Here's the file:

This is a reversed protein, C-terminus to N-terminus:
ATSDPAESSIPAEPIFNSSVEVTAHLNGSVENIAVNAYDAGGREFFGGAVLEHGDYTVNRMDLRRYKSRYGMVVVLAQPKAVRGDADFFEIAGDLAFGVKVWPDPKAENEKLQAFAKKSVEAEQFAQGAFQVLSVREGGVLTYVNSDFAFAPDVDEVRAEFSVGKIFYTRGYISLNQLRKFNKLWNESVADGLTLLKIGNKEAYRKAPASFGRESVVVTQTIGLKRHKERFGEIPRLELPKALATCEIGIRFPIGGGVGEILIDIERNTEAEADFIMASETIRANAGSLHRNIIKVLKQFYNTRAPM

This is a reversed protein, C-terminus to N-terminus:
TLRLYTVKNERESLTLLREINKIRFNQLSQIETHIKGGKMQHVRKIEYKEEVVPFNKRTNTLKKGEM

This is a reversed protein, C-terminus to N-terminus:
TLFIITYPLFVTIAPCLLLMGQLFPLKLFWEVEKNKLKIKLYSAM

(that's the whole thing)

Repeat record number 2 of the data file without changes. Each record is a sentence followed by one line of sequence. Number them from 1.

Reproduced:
This is a reversed protein, C-terminus to N-terminus:
TLRLYTVKNERESLTLLREINKIRFNQLSQIETHIKGGKMQHVRKIEYKEEVVPFNKRTNTLKKGEM